Walt Disney it would seem is having a tough time of it when it comes to credibility with parents. Last year it was the Baby Einstein kerfuffle. This year they’re in hot water with the American Academy of Pediatrics. If you haven’t heard, their problems surround Eli Stone, a new legal drama making its debut on ABC January 31st. Apparently the attorney title character represents the family of an autistic child seeking vaccine related damages. As you can only imagine, the jury awards the plaintiff $5.2 million.
Just for grins, listen to the closing arguments Attorney Stone makes to the jury:
“Is there proof that mercuritol causes autism? Yes. Is that proof direct or incontrovertible proof? No. But ask yourself if you’ve ever believed in anything or anyone without absolute proof.”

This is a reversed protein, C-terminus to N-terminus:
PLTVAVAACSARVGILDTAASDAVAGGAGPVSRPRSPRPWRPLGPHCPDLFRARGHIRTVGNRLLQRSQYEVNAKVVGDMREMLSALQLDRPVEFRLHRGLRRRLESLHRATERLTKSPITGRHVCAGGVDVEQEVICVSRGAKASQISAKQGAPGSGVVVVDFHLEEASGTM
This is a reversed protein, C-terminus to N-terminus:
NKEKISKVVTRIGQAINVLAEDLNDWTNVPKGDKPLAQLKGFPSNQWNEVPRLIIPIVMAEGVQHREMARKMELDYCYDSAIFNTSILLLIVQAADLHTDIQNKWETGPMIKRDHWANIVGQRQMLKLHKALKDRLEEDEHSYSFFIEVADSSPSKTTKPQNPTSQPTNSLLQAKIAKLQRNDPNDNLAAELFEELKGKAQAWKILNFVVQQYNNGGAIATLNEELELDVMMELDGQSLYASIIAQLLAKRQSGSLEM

(Perhaps he’s right. And one other thing: How do we know the refrigerator light goes off when we shut the door?)
One of the show’s creators who admits in the New York Times piece to not aggressively seeking to have his own children vaccinated suggests that viewers will draw their own conclusions regarding vaccine safety.
The American Academy of Pediatrics has appropriately protested over fear that the episode will fuel further vaccine skepticism. A vast body of evidence has grown to disprove the vaccine-autism connection. Thimerosal, the demonic element peddled by Big Pharma, has long since been removed from vaccines but the incidence of autism remains unchanged.